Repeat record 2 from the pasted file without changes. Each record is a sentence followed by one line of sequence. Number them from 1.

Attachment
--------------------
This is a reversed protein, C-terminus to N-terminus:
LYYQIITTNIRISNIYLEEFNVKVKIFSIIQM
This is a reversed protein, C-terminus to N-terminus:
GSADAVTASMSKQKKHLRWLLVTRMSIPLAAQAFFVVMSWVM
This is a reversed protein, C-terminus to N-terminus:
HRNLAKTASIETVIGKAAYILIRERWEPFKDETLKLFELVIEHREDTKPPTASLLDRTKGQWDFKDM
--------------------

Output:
This is a reversed protein, C-terminus to N-terminus:
GSADAVTASMSKQKKHLRWLLVTRMSIPLAAQAFFVVMSWVM